(From PTI with other agencies)
With the fifth terrorist killed, search operations were in their final phase as security forces moved to secure every inch of Pathankot’s Indian Air Force (IAF) base on Monday.
Occasional sound of firing and a blast was heard from inside and IAF helicopters flew over the base to help ground forces as the counter offensive against terrorists holed up there neared 60 hours.
“We have eliminated four terrorists and operation to eliminate two more terrorists is in the final stage,” National Security Guards (NSG) Inspector General Major General Dushant Singh told the media.
“The operation will continue till all the personnel, assets and structure are physically combed. So it is likely to take a long time,” he said.
“These terrorists are holed up in a double-storey building which is a living accommodation of the air force personnel. The operations are on to clear this building of terrorists,” said Brigadier Anupinder Singh.
The officers said the terrorists had come well prepared and were heavily armed with the aim of targeting strategic assets of the IAF at the frontier base where a MIG-21 Bison fighter squadron and MI-35 attack helicopters are stationed.
“Army and paramilitary forces have surrounded the entire base, which is spread over a huge area and has undulating terrain, buildings and forest area which have to be searched very carefully to avoid casualties. That is why the operation is taking longer time to complete,” a Punjab Police officer said.
He said steps were being taken to ensure that no terrorist escapes from the area.
A search operation is also underway in nearby villages for possible terrorists. There were reports of raids by security agencies at some other places in Punjab, Haryana and Chandigarh.
Meanwhile, the Pakistan-occupied Kashmir (PoK)-based militant body United Jihad Council (UJC) claimed responsibility for the Pathankot Airbase attack.
2 teams of terrorists involved in attack
The presence of two or more Jaish-e-Muhammed (JeM)-trained terrorists still holed up at the base points to the involvement of two teams of militants in Saturday’s heinous attack.
Since combing operations in the forest near the base have not helped the security forces to find any vehicle used by the second team of terrorists, it is assumed that a local JeM unit might have dropped them near the base.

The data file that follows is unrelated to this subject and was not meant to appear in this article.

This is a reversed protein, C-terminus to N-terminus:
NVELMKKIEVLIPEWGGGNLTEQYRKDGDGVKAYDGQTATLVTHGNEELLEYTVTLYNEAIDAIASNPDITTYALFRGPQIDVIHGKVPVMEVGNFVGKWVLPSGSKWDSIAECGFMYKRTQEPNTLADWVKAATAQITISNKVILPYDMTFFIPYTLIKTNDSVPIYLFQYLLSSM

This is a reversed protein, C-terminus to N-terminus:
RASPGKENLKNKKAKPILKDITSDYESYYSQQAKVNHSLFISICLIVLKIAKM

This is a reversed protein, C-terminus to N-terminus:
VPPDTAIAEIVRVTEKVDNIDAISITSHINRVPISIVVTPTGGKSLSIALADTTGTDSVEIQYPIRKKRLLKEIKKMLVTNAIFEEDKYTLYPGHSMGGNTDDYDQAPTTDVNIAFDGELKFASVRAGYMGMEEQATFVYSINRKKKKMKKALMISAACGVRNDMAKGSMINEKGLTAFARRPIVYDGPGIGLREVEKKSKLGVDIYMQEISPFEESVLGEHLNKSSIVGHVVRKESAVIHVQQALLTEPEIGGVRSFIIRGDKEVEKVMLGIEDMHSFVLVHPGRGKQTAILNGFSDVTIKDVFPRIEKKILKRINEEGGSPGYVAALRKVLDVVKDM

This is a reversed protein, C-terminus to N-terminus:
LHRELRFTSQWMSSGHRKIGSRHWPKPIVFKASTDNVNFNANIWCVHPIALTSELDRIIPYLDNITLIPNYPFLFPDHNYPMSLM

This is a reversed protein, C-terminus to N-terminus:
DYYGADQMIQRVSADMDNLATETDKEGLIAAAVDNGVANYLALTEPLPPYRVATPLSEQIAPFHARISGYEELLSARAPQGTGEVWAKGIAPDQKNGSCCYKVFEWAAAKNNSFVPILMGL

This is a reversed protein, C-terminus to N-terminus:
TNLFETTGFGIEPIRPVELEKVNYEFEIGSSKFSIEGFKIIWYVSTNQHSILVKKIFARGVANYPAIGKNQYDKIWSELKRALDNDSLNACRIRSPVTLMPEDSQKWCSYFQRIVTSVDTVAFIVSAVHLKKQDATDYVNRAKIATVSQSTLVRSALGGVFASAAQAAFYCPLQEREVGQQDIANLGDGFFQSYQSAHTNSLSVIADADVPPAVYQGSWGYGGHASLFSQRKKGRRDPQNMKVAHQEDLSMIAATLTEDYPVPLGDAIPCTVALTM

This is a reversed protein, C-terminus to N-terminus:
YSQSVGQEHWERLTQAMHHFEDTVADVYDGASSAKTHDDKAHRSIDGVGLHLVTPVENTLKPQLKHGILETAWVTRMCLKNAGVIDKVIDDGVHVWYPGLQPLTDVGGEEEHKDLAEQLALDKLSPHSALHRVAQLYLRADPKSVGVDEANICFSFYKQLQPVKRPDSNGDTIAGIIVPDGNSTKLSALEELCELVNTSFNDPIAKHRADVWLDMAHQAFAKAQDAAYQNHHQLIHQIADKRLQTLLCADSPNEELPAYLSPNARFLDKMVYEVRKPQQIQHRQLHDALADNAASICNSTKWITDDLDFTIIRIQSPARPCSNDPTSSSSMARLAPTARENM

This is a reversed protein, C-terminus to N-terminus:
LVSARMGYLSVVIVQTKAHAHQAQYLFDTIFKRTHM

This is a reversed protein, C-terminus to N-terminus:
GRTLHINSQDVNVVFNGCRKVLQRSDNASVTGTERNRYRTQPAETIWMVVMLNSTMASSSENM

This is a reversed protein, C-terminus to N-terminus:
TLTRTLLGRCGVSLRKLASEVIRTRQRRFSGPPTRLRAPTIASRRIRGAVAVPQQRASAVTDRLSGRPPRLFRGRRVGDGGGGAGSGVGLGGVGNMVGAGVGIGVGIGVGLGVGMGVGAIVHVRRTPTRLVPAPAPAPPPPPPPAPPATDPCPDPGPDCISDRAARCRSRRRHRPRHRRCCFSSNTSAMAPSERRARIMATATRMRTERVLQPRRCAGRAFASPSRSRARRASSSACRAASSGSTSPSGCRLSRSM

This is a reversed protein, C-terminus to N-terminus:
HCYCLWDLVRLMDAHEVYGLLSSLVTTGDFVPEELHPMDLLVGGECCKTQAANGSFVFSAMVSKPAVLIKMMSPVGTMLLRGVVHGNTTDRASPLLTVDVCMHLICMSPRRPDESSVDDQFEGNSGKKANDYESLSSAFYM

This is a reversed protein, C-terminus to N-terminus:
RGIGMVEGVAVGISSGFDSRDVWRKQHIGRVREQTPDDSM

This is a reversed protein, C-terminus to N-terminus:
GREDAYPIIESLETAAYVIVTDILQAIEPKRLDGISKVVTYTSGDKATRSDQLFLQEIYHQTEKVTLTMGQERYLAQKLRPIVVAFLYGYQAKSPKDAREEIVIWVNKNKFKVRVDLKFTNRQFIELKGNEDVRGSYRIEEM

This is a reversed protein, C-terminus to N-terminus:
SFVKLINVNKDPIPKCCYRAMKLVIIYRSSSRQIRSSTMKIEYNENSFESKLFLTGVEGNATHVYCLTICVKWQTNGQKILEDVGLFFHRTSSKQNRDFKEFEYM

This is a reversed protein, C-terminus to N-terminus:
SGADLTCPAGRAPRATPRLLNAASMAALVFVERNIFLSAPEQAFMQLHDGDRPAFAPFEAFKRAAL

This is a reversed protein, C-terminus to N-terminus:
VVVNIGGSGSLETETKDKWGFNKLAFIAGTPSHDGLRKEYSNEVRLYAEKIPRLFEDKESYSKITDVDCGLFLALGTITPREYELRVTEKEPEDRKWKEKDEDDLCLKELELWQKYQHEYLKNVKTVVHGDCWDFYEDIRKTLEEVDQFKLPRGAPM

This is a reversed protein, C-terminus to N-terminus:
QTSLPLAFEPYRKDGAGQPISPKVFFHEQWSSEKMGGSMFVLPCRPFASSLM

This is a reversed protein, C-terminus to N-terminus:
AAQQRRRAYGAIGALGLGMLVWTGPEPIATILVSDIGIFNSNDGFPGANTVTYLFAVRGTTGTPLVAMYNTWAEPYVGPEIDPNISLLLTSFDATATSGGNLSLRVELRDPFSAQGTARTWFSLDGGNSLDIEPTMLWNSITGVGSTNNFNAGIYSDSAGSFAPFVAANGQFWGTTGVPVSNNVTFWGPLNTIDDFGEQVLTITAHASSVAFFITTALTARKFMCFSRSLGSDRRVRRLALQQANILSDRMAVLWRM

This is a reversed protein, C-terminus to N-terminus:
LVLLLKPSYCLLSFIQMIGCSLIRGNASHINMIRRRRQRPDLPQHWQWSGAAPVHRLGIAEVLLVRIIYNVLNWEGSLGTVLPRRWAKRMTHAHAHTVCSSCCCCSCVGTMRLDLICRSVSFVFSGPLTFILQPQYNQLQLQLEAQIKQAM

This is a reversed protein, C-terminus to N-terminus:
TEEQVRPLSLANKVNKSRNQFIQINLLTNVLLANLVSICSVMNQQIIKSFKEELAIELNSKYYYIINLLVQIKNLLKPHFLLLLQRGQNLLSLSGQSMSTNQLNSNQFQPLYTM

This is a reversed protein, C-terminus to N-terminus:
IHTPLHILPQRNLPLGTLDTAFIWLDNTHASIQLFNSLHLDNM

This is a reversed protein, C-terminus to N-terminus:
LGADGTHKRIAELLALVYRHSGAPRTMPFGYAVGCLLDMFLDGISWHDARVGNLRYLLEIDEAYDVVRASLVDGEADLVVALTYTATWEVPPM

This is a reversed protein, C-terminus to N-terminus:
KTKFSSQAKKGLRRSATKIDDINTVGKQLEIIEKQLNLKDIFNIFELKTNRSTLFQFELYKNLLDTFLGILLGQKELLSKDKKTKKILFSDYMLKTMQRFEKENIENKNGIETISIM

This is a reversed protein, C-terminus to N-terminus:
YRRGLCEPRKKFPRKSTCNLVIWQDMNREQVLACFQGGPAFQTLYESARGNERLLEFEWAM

The first team of terrorists — four youths in army uniform — hijacked a car at Kolian on Thursday and traveled about 1,000 kilometers to Pathankot. They abandoned the vehicle at Tajpur village on Friday after slitting the throat of one of the passengers Rajesh Verma, a jeweler from Gurudaspur.
Verma, 40, who survived the attack and alerted the security forces about the impending attack, was returning home from a shrine along with his friend Salwinder Singh, a former superintendent of police of Gurudaspur, and his cook Madan Gopal.
According to police, the calls made by the terrorists from the seized cell phones of Verma and Singh indicate that the two teams of terrorists approached the Pathankot air force base from different directions.
Police are checking the footage obtained from the toll plaza on the Gurdaspur-Pathankot highway and police and paramilitary checkpoints on the Bamiyal-Pathankot road for clues.
Reports say the same group of terrorists seized a taxi at Kathlana T-point on the Bamiyal-Pathankot road and shot dead the fleeing driver Ikagar Singh.
According to Singh’s family, he was repairing a tire at Kathlana T-point when the terrorists, who were hiding nearby, forced him to drive them toward Pathakot.
While they were approaching Kathlour bridge over Ravi river, Singh, in a desperate attempt to escape, rammed the taxi against a rock, got out of the car and started running before he was shot.
Ordeal of 3 kidnapped by terrorists
More soldiers would have been killed in Saturday’s attack but for the timely warning given to security agencies by Verma.
Talking from his hospital bed, Verma said that on Thursday he accompanied his friend former Gurudaspur Superintendent of Police Salwinder Singh and his old cook Madan Gopal, a Class IV staff of Punjab Police, on a trip to a shrine near the India-Pakistan border.
While they were returning home in the evening, four youths in army uniforms stopped their car at an isolated stretch at Kolian and overpowered them.
According to Gopal, they first dragged out Verma, who was behind the wheel, and dumped him inside the boot.
Then they tied up Singh and Gopal using ropes and clothes, ran a tape over their eyes and gagged them.
The car hijackers kept hitting the duo with rifles’ butts and shifting them between the front and rear seats as they moved towards their destination, the Pathankot Indian Air Force base.
Gopal said they were talking in a different language. Occasionally, the men said “Salam Alaikum.”
After driving for about 30 kilometers, the men dumped Singh and Gopal in a thick jungle and sped away with Verma still inside the boot.
Freeing themselves, the two walked for hours through the dense forest at night, crossed a canal and finally reached a village.
Singh contacted Gurdaspur SSP Gurpreet Singh and told him how he escaped the militants. They were taken to the Sadar police station in Pathankot.
What followed was more shocking than the ordeal Gopal had just undergone.
Gopal said he was tortured by police when he told them what happened. They did not believe even Singh until the terrorists struck at Pathankot air base.
Verma was lucky to be alive. After reaching village Tajpur, the hijackers dragged him from the boot to the front seat, slit his throat and left him for dead.
He, however, managed to stop the bleeding by pressing his cloth to the throat and ran to a Sikh shrine to use the phone to call his family who soon took him to a hospital. He also alerted security agencies about the militants in army uniform.